by ADAM GRUENEWALD
The smell of onions was strong in the Central High School Family and Consumer Science (FACS) classroom last Thursday morning, but so was the wonderful aroma of hot soup.
Under the direction of FACS teacher Hilary Birdsell, 18 students cooked up some delicious soups before sampling them at the end of the hour.
Open to 10th through 12th graders a new semester-long culinary class, in its first year, gives juniors and seniors the opportunity to earn college credits and learn about the restaurant industry.
Students have also made quiche and chili and will soon tackle holiday meals, making portions of Thanksgiving and Christmas.
Meeting every day, students generally are listening to a lecture one day, viewing a demonstration one day and cooking the other three days.
To begin teaching the class, Birdsell, in her seventh year teaching and fourth at Central, took intense week-long Prostart Culinary Training courses over the summer, supported by a scholarship she earned.
Thus far she has completed the first two levels of the course, completing level one in Orlando, Fla., two summers ago and level two in Birmingham, Ala., this past summer. Upcoming levels include high-end recipes and a overall view.
“It’s a lot of networking and I get ideas from other states,” she said. “It’s a pretty intense week,”
It is paying off for Birdsell and the students in the class as three of them have expressed interest in attending culinary school.
“This is a class designed for students who want to have careers in the restaurant industry,” she said. “It gives them experience they do not start busing tables and are more in the kitchens.”
Lectures and demonstrations also encourage real-life skills and healthy eating. For example, students talk about how to make meals healthier, by using margarine instead of butter or skim milk instead of whole milk called for in some recipes.
“This gives them those skills to cook at home and have that fine dining experience,” she said.
Chef’s hats and coats are provided by grants as are the cooking materials for the class, which Birdsell prepares some of which ahead of time.
“I divide out what recipe has and what’s in it,” she said.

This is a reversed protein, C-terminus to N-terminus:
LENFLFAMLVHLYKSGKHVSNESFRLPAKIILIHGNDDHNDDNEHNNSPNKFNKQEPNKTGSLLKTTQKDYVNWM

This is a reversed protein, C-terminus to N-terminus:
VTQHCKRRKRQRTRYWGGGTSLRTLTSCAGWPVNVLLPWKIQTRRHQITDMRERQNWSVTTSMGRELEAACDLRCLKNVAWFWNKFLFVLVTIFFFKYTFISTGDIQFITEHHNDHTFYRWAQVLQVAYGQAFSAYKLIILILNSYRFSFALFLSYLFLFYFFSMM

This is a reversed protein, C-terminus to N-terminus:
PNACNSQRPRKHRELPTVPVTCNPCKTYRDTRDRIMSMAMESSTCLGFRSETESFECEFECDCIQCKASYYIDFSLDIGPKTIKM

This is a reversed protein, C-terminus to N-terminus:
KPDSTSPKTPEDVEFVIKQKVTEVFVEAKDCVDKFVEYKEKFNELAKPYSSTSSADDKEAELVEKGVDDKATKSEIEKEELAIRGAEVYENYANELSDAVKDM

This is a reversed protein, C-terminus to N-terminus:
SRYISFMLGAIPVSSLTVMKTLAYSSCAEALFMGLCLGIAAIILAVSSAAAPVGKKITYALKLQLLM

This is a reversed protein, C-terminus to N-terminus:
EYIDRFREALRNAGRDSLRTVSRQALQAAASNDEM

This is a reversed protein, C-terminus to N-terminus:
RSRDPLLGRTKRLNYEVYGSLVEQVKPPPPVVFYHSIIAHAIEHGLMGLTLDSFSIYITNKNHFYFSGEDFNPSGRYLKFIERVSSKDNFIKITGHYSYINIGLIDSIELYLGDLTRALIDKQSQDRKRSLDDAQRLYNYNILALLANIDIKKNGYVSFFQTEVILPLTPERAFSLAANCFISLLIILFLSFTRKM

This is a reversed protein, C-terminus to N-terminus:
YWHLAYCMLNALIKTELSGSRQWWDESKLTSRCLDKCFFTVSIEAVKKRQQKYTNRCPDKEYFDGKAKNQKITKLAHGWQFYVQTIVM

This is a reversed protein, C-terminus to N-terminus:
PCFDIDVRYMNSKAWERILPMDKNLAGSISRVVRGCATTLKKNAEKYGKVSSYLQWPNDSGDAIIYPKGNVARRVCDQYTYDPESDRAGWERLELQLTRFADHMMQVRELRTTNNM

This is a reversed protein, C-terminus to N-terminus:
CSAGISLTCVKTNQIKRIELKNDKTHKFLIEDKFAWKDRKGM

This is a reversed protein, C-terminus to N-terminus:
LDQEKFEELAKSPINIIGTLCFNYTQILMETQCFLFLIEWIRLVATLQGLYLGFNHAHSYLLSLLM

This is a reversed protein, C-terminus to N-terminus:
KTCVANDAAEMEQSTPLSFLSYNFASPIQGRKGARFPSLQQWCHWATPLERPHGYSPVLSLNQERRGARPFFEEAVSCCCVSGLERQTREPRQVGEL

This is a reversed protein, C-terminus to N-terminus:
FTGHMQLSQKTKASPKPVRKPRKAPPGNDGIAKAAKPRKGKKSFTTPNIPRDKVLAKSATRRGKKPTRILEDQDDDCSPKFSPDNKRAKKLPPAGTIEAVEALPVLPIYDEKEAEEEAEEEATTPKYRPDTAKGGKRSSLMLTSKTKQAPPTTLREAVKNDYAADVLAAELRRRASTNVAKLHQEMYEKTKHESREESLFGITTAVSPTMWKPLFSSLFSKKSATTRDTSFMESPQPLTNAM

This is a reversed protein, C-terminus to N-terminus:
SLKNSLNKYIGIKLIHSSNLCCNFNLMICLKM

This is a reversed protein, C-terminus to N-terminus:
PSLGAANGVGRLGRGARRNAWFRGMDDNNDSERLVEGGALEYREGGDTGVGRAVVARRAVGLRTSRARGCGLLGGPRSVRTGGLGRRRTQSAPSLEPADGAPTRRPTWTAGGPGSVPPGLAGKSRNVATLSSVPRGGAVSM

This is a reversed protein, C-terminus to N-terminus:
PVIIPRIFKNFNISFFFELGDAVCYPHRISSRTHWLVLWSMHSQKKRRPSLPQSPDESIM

In addition to cooking, students spent about three weeks on knife skills learning to chop, dice and mince to perfection and also spent time learning how to measure ingredients.
Students also put in the extra time for the first hour class, starting as much as 20 minutes early,
“The students really like it,” she said. “It’s challenging for them.”
Even with that extra time, Birdsell said she would probably make one of the food class another requirement as she also teaches FACS 7/8, four other foods classes at the high school, family lifeskills, interior design and child development, which also gives college credit.
Other aspects of the class include learning about the restaurant and food service industry, carving pumpkins and even working on plate preparation.
“I think it’s just an opportunity for them to think about the restaurant industry,” she said. “We talk about behind the scenes on how a restaurant works.”
Upcoming activities include field trips to the Art Institute and going to Crave in downtown Minneapolis and holiday meal preparation.
Of course. the added benefit is tasting what they’ve made. Last Thursday, students enjoyed their hot cheesy potato and french onion soups.
“It went really well,” she said. “They tried it and critiqued each other.”
For Birdsell, who started cooking with her mom and also as a 4-H’er, the class is something she wishes she had as a kid.
“I wanted to be able to offer this to students,” she said. “If I didn’t make it as a teacher, I would have gone to culinary school.”
Contact Adam Gruenewald at firstname.lastname@example.org.